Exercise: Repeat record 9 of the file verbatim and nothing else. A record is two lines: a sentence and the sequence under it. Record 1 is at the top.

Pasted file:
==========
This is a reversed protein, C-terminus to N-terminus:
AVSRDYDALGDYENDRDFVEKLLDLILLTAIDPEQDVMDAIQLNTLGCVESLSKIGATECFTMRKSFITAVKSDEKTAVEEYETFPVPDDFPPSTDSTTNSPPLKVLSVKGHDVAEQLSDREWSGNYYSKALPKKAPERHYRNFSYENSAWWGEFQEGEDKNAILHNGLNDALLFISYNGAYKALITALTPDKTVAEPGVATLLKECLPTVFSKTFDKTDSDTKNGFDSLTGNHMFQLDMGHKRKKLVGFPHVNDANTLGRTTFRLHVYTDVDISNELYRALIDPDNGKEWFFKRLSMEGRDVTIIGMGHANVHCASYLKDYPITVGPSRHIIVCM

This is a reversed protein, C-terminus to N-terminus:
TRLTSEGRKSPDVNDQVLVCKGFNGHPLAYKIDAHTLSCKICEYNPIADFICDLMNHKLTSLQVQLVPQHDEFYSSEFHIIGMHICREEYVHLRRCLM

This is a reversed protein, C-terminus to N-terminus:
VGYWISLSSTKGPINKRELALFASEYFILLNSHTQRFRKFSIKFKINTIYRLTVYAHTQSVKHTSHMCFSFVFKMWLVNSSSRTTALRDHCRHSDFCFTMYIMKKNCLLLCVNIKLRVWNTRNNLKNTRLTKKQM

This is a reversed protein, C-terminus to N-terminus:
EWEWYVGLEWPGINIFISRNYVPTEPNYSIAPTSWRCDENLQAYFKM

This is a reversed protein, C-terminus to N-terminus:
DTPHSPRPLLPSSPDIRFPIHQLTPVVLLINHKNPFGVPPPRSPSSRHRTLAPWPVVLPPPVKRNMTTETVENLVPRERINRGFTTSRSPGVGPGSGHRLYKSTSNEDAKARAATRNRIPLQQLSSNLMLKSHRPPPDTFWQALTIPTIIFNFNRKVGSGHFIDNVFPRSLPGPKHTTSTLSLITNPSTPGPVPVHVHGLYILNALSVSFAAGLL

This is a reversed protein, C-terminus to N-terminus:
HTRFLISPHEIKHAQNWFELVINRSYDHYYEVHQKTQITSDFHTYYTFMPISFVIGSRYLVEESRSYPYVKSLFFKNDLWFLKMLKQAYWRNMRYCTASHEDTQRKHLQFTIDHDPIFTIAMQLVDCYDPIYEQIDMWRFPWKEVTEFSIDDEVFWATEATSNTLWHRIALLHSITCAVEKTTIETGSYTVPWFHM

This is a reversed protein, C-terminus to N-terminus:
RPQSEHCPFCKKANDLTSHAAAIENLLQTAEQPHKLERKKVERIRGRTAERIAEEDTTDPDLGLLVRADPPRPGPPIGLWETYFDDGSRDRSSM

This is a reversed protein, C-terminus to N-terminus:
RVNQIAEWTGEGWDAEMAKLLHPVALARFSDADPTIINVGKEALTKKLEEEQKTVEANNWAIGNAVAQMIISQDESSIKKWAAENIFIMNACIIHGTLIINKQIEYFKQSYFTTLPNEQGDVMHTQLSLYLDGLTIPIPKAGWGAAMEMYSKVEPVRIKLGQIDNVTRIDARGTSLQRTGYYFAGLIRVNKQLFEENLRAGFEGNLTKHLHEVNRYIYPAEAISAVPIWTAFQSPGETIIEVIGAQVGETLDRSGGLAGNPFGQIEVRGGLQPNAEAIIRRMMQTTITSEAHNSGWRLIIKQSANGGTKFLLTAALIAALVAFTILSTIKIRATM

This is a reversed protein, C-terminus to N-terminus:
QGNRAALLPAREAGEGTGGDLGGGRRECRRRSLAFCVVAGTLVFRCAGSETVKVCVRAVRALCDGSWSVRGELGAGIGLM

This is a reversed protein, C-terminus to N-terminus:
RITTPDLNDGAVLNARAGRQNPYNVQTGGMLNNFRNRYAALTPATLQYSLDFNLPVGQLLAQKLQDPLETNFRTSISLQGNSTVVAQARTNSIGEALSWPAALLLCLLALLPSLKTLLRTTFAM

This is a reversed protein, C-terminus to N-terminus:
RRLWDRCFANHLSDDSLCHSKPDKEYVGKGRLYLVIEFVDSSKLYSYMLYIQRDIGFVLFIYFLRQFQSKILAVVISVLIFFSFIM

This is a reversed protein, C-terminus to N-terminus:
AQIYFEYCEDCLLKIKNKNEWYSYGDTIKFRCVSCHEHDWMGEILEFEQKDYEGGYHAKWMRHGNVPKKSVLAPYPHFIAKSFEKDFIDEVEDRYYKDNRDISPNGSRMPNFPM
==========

This is a reversed protein, C-terminus to N-terminus:
QGNRAALLPAREAGEGTGGDLGGGRRECRRRSLAFCVVAGTLVFRCAGSETVKVCVRAVRALCDGSWSVRGELGAGIGLM